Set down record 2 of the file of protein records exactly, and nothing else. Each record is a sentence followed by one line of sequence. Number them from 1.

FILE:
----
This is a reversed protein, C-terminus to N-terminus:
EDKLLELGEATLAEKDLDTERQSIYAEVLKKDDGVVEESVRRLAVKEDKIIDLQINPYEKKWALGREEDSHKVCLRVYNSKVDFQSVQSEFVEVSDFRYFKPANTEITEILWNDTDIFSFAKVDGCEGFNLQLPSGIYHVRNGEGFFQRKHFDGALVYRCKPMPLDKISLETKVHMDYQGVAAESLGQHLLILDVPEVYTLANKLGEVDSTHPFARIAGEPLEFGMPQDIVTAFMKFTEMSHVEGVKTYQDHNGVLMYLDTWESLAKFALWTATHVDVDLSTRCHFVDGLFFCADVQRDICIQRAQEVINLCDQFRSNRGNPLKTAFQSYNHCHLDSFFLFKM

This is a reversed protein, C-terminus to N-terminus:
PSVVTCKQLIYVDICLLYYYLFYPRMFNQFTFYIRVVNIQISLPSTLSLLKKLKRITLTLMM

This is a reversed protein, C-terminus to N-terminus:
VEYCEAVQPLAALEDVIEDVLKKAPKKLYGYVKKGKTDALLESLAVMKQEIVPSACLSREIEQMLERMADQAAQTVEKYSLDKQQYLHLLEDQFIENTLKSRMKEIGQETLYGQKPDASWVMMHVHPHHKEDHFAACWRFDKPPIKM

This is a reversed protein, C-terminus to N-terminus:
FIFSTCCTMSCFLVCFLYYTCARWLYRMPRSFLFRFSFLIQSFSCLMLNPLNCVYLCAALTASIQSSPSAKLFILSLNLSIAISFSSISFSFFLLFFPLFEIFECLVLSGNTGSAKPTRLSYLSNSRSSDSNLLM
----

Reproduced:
This is a reversed protein, C-terminus to N-terminus:
PSVVTCKQLIYVDICLLYYYLFYPRMFNQFTFYIRVVNIQISLPSTLSLLKKLKRITLTLMM